My mom likes to email me links to interesting articles and stories, things she knows I'd like to read. Quite a few of these articles have ended up featured on Something Ivory (remember this post?), so she now jokes that she has to be careful what she sends me!
Yesterday, she emailed me this New York Times opinion piece called "Is There Life After Work," and the subject of the email she sent was "Chilling." I knew what she meant as soon as I read the piece. The author is a woman named Erin Callan who devoted herself to her career above all else and has now found herself divorced and desperate to have her first child at the age of 47. She re-surfaced after years of being submerged in a high-powered corporate environment and is now living with deep, intense regret, from the sounds of it. Her writing is brutally honest and I admire her for taking what must have been a very hard look at her life and her choices.
Mostly, I feel very sad for this woman. We hear so much about the dilemmas facing women when it comes to work and family and the balance we all have to strike. This piece references Sheryl Sandberg, Marissa Mayer, and Anne-Marie Slaughter, all of whom are successful career women with different approaches to their own work-family issues. We hear from women like these that it's very possible to have a career and a family; that sacrifices will need to be made on both sides; that it is imperative to have a supportive husband; that there will be guilt, and you just have to do your best. That you can be a very good executive and a very good wife and mother.
But this is the first I've heard, at least to this degree of honesty, about a woman who completely gave up family life for the sake of her career (she admits this--I'm not putting words in her mouth) and who is brave enough to write about the regrets she now has. This story is just as important--if not more so--than the stories of Sandberg and Mayer and Slaughter. While not everyone will agree with each of their approaches, these women have stayed married and had children and maintained high-profile jobs. I don't know if they have reached a good balance in their lives or not, but they are clearly thinking about balance, writing about balance, and they are trying for balance, from what I can tell.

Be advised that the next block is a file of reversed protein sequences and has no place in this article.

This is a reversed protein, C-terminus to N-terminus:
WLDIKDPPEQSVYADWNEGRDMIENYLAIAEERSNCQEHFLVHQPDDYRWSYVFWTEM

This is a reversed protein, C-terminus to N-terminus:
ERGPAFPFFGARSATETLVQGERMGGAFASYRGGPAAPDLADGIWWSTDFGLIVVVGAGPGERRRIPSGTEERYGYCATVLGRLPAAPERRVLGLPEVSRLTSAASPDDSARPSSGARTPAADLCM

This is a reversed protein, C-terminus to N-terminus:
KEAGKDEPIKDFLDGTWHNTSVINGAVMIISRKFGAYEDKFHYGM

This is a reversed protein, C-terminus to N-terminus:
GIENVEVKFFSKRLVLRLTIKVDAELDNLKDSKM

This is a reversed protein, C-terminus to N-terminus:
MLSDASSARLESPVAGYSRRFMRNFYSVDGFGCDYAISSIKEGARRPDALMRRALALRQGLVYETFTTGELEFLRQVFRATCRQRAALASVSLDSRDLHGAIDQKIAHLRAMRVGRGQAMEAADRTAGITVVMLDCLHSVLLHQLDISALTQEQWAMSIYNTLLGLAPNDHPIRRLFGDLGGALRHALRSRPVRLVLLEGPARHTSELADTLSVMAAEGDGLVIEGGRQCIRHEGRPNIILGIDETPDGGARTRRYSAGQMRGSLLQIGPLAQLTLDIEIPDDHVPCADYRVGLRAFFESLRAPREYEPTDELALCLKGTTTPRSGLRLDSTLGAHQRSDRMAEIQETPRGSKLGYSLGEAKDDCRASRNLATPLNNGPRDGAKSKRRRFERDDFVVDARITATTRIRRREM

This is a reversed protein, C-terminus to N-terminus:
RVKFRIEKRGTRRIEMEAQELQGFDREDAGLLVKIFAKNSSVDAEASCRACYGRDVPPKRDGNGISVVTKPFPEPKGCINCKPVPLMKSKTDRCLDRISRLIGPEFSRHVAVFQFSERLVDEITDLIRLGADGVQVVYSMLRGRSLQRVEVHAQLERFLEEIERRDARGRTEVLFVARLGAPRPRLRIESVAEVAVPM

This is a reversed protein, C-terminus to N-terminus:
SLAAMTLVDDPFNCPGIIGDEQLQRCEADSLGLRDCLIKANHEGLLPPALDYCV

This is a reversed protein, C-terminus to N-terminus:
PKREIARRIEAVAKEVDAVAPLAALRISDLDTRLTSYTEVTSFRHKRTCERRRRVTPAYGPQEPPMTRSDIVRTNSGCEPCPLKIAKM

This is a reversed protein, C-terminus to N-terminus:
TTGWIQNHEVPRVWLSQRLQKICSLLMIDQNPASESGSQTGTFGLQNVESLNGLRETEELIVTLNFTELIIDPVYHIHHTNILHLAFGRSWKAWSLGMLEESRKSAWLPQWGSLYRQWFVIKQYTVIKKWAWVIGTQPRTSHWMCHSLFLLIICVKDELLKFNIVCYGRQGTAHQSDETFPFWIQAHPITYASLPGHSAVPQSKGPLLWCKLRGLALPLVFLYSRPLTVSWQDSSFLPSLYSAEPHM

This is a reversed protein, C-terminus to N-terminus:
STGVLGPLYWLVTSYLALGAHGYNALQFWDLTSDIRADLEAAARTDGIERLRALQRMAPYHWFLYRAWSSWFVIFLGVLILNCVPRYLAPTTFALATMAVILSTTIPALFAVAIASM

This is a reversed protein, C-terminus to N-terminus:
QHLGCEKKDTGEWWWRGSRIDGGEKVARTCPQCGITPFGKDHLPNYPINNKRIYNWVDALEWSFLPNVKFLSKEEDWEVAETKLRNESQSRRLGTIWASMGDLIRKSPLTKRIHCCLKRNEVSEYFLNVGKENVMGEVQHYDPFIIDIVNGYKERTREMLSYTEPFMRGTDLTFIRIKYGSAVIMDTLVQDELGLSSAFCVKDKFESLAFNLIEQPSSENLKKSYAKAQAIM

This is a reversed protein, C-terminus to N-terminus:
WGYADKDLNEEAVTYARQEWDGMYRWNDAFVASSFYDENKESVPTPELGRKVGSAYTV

Erin Callan's story is so important because she shows us what can happen when you don't try for balance. She writes:
"Sometimes young women tell me they admire what I’ve done. As they see it, I worked hard for 20 years and can now spend the next 20 focused on other things. But that is not balance. I do not wish that for anyone. Even at the best times in my career, I was never deluded into thinking I had achieved any sort of rational allocation between my life at work and my life outside."
I really do pray that this woman finds and holds tight the things that really matter in life, and I respect her for her willingness to share such hard truths about her choices and experiences. Her story is one that we all need to hear and learn from, remembering that time is precious and we can't get it back.